The human brain is a powerful and interesting thing. I took a philosophy of the mind course in college, and the idea of thinking about how and why we “think” blew my mind! (I think…. The whole class made me reconsider what we define as the mind… or thinking….). It’s hard for us to understand how our brain works and why we think the things we think. In an effort to open a dialogue with kids about untangling confusing thoughts and uncluttering their minds, author Greg McGoon created the Tanglelows.

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Traveling the Twisting Troubling Tanglelows’ Trail was written by Greg McGoon and illustrated by Jessa Orr. This book is the first in a series, which is attempting to open a dialogue between parents and kids about the confusing tangles in our brains. The Tanglelows are creatures which live in your mind. They tangle your thoughts up and create doubts and worries. The Tanglelows feed on unkind words and negative emotions. If these things are left to fester in your mind, their path becomes even more twisted and hard to untangle. The story is told in a nice rhyming style which makes the text flow nicely despite the twists and turns of the Tanglelows.

The advice which the author provides to the reader is to be true to yourself, be honest and be kind. This helps you to untangle the Tanglelows’ path and conquer the negative feelings they may be trying to trick you with. The vibrant illustrations grow darker and more intense as the Tanglelows weave their negative pathways. However, as kindness and love for yourself begins to grow, the illustrations reflect this battle against the darkness and negativity in a way that makes it easy to visualize the battles we sometimes fight in our own minds.

I had the opportunity to talk to the author about his intentions for the book, as well as his hopes for the series.

What inspired you to create the Tanglelows?

The Tanglelows feel more like a discovery than a creation. I remember the moment they came to me. I was sitting on the subway in NY back in 2014. My mind was spinning as though something was twisting all my worries and doubts into an impenetrable knot. I was writing down my random thoughts. And in that tangled moment, feeling rather low, the Tanglelows came to be.

I’ve worked with children in various creative arts capacities, from theatre to visual art. Self-expression is crucial for that. It became important for me to be able to interpret how a child is feeling, and what will help motivate them. I often remind myself of the Tanglelows from day to day, to feel less overwhelmed. I think children deserve to be encouraged, respected and challenged in what they read and in return possibly retain a message that will carry with them as they grow.

What dialogue do you hope the Tanglelows will create between parents and kids?

Discussing feelings can be a challenging task. Learning to develop a sense of self is challenging as well. Social media is becoming more prevalent among children, hindering social interaction. When children reach the age where they are engaging with the internet and social media, it is crucial they have the tools to recognize themselves and form a sense of self. I hope the Tanglelows provide a tangible way for children to feel less threatened by their thoughts.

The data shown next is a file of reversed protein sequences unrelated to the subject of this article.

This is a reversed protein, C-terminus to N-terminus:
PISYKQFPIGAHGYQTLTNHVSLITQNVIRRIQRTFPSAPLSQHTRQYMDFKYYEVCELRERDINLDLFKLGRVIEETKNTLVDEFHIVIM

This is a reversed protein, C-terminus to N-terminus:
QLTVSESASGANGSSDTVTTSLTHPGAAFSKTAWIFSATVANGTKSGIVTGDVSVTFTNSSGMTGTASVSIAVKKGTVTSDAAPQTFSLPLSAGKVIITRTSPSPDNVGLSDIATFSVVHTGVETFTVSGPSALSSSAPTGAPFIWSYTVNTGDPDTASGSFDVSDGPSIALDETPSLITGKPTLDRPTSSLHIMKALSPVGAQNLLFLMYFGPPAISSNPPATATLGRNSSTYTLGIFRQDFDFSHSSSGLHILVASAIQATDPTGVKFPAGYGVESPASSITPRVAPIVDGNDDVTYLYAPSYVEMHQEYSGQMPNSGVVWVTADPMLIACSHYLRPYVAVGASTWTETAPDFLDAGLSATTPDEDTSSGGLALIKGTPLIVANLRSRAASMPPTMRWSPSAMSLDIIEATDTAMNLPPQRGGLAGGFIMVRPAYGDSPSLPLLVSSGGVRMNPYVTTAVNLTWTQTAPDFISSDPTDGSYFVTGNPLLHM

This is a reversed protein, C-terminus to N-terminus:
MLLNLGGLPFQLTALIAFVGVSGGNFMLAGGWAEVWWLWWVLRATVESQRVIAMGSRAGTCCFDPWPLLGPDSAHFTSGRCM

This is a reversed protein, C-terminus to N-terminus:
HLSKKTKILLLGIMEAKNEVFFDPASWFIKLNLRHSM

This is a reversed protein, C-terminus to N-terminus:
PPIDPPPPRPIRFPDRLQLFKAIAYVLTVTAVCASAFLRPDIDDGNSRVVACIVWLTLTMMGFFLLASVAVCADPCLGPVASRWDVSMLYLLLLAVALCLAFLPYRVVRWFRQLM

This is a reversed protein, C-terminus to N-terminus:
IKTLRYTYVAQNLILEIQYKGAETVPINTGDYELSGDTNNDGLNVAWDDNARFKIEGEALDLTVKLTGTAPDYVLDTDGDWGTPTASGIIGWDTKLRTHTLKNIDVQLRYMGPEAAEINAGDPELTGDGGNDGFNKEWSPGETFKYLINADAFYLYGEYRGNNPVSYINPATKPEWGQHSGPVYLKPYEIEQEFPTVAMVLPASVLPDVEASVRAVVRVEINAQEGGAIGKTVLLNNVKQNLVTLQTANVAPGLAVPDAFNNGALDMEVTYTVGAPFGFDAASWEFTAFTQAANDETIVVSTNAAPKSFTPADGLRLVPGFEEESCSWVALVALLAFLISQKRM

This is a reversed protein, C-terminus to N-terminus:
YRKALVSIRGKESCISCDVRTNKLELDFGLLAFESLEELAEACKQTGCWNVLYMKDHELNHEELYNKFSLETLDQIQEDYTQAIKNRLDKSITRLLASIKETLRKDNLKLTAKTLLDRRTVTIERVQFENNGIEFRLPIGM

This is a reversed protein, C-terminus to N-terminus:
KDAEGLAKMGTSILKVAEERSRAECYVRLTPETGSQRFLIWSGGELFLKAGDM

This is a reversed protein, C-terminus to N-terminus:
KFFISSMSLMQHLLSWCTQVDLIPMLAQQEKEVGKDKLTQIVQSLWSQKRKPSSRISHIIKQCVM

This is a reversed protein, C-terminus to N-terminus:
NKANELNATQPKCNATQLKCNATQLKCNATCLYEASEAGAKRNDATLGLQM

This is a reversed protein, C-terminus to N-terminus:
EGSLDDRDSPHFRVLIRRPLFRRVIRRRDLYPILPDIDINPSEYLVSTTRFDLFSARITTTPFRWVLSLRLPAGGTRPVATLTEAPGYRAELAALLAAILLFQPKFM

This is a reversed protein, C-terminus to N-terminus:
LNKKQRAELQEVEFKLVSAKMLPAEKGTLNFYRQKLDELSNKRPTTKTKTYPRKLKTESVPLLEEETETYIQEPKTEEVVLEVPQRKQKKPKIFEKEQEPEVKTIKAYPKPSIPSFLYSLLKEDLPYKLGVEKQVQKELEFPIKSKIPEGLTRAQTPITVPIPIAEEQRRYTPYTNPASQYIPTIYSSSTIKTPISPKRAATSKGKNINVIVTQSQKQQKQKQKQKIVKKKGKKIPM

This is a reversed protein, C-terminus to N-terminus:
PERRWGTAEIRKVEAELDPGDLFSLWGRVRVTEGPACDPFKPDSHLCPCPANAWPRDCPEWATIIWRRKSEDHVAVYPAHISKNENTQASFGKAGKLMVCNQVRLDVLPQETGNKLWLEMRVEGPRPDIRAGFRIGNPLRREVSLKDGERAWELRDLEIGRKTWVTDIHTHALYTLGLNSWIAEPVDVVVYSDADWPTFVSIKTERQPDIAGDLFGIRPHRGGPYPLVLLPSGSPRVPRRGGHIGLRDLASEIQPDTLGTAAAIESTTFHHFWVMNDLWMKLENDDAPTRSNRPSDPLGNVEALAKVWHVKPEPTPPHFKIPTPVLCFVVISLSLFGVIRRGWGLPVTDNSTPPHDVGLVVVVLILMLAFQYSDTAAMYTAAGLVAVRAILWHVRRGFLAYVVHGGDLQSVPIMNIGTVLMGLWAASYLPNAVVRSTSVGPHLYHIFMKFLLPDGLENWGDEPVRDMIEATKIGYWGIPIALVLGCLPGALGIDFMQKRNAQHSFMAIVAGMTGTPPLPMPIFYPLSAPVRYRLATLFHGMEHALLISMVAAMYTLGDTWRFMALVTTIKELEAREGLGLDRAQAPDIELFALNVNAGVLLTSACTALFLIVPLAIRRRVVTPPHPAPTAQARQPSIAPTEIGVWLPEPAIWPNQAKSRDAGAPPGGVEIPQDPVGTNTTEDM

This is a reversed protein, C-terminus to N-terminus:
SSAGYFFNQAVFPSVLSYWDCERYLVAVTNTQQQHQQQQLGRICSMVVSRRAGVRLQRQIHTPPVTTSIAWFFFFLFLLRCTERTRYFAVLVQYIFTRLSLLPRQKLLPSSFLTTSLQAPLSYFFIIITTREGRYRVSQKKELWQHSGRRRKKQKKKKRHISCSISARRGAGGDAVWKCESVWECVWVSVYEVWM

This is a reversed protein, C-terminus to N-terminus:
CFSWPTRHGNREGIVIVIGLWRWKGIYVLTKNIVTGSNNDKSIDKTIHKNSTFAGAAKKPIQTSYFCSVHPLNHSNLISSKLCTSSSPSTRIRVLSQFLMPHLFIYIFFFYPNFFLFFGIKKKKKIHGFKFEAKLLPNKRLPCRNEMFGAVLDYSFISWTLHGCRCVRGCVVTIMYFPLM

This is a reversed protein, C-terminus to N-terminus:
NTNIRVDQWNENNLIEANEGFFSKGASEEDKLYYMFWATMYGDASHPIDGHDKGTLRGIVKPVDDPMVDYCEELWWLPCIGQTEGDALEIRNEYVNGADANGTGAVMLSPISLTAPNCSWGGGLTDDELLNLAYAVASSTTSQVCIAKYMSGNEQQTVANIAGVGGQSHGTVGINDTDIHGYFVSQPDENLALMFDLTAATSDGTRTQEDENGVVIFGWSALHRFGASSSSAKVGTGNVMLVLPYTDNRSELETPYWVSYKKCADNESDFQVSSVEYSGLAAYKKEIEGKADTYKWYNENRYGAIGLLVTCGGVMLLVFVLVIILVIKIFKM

Parents or even teachers can use the Tanglelows to check in with their children.

How are the Tanglelows behaving today? Are they creating worries or doubts, maybe even fears? I hope that if children become comfortable discussing their feelings at an early age they can grow into well-adjusted adults.

Emotional intelligence and wellbeing is often neglected and rarely taught, and it is easy to see the repercussions of that with the rise of social media. Unkind behavior is rampant online. The destructive nature of bullying impedes the effectiveness of many schools. Any way for children to help articulate how they feel could curb some of the acting out behavior.

There are countless factors that impact the childhood experience. Finding balance and taking a moment to acknowledge all the clutter in your mind and where it is coming from has the potential to strengthen bonds between adult and child. No one is immune to the clutter, so how are we going to approach it? And how can we allow children to feel less overwhelmed? The Tanglelows can be another added voice in understanding and insight.

What can you tell us about the next book in the series?

In the next book, you are introduced to two types of Tanglelows. It builds on the first, allowing you to go further into the mind to recognize how these competing forces create a bit of chaos. Specifying between Tanglelows has the potential to further open up discussions about bullying and friendship.

Use the Tanglelows to talk to your kids and have some fun!

By ensuring an open dialogue with your kids, you can help them to fend off negative feelings which can fester and develop deeper issues. There are many ways that you can use this book to open a dialogue between you and your kids about messy thoughts and how to deal with them.

Tape on the Floor – This is a fun game inspired by the Tanglelows twisted trails. Use tape to create different twisting and turning pathways across the floor. Have kids start at one end and try to follow their trail to the end. You can criss cross paths to make it more complicated, or have them spin around a few times before starting down the path. You could also create trails with different colors of tape and have kids follow their color trail to the end.